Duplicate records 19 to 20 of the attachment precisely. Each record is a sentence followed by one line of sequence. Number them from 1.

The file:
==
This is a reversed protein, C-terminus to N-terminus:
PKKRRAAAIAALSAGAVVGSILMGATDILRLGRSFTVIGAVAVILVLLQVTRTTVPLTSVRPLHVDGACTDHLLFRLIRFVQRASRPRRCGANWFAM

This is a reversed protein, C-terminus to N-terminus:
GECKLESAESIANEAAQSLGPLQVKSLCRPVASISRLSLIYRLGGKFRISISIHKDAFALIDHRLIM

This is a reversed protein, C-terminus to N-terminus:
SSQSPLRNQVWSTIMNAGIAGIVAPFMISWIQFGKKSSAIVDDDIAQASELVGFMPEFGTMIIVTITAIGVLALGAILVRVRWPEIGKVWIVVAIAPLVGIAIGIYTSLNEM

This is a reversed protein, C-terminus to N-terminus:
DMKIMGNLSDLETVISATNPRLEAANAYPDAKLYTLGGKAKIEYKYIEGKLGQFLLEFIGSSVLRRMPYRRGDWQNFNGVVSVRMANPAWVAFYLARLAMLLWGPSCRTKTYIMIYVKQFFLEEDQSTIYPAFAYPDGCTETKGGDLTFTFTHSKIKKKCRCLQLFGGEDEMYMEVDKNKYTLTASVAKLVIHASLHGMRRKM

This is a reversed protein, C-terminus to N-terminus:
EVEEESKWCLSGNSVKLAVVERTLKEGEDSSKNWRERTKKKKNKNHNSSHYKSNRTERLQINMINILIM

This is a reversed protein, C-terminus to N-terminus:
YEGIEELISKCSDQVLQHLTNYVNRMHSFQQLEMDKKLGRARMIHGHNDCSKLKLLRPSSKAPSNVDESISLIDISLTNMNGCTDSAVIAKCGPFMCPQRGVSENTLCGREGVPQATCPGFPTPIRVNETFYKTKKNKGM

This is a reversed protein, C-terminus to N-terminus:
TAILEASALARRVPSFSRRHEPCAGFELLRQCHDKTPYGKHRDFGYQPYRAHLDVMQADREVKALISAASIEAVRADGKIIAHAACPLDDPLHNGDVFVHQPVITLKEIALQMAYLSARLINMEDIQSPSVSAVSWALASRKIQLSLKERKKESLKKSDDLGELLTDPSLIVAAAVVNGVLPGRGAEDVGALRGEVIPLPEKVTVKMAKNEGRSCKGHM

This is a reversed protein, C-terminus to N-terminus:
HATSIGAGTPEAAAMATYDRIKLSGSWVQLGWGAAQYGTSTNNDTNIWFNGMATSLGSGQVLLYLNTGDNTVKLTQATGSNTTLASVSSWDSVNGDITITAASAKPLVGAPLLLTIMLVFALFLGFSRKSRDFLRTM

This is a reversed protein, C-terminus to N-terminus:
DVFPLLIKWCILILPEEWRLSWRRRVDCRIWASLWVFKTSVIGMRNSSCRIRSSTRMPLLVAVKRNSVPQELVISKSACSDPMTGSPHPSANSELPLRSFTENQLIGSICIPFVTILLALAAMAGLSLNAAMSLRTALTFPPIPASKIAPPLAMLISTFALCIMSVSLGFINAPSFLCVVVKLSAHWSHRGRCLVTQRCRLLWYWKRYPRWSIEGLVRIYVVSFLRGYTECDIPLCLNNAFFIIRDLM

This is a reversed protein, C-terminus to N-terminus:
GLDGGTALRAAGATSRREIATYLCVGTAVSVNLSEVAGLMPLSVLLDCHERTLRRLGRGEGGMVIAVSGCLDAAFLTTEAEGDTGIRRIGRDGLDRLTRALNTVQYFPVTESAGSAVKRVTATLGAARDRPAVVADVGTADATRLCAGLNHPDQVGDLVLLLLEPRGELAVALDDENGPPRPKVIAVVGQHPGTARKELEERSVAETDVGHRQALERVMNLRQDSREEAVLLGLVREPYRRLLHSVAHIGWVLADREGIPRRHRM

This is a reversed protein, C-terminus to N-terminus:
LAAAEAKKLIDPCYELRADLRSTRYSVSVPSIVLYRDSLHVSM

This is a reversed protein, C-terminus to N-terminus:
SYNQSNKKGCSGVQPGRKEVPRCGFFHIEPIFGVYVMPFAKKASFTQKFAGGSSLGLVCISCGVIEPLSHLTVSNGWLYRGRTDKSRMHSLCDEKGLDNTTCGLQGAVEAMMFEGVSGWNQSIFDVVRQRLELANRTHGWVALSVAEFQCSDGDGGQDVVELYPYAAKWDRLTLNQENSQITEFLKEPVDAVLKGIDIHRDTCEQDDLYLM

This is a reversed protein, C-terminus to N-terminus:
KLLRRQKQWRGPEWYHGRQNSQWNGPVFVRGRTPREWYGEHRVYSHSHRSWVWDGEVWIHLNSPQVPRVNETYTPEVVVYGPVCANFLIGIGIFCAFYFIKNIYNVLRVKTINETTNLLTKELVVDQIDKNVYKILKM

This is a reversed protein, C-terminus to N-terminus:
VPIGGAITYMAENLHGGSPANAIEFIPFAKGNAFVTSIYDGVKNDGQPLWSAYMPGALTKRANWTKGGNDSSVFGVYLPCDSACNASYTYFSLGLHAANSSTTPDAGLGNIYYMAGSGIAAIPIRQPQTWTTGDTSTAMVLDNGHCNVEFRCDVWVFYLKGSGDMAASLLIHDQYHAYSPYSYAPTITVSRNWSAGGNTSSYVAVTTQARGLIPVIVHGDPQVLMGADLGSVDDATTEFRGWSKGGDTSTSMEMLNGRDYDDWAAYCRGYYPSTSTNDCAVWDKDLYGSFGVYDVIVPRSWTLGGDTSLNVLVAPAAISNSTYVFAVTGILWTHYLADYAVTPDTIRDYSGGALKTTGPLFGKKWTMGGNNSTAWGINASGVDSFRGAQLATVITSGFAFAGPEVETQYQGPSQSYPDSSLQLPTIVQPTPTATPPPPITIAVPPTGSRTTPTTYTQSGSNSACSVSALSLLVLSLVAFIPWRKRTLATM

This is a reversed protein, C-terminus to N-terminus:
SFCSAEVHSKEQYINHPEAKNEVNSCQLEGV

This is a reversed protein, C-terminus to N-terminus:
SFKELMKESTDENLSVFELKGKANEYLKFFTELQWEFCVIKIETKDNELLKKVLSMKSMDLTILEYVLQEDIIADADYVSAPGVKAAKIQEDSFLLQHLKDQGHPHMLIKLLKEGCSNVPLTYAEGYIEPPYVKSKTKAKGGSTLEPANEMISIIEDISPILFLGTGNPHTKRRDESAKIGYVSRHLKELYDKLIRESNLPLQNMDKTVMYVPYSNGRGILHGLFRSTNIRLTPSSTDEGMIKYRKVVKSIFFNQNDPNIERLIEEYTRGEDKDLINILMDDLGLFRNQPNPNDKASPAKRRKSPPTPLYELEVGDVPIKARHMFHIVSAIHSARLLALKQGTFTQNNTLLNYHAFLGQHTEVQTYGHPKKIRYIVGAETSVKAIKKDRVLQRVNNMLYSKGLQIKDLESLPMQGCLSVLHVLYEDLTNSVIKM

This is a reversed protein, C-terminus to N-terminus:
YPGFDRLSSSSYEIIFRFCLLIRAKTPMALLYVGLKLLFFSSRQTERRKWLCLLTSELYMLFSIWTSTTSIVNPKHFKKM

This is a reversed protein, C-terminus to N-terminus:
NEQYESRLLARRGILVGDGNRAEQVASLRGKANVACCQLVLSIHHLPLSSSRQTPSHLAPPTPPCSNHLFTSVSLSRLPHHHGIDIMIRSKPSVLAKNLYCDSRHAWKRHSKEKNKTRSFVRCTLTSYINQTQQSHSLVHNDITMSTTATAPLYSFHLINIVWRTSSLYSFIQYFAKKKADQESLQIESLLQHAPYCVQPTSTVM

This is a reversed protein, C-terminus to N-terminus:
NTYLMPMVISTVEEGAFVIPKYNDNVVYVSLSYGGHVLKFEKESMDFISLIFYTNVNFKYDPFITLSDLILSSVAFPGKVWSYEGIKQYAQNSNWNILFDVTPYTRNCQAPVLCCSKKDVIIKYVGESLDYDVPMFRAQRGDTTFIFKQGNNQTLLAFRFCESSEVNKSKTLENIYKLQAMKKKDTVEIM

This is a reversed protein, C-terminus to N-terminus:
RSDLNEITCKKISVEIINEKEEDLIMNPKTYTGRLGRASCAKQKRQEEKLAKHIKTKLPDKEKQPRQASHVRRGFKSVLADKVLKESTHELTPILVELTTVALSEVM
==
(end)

This is a reversed protein, C-terminus to N-terminus:
NTYLMPMVISTVEEGAFVIPKYNDNVVYVSLSYGGHVLKFEKESMDFISLIFYTNVNFKYDPFITLSDLILSSVAFPGKVWSYEGIKQYAQNSNWNILFDVTPYTRNCQAPVLCCSKKDVIIKYVGESLDYDVPMFRAQRGDTTFIFKQGNNQTLLAFRFCESSEVNKSKTLENIYKLQAMKKKDTVEIM

This is a reversed protein, C-terminus to N-terminus:
RSDLNEITCKKISVEIINEKEEDLIMNPKTYTGRLGRASCAKQKRQEEKLAKHIKTKLPDKEKQPRQASHVRRGFKSVLADKVLKESTHELTPILVELTTVALSEVM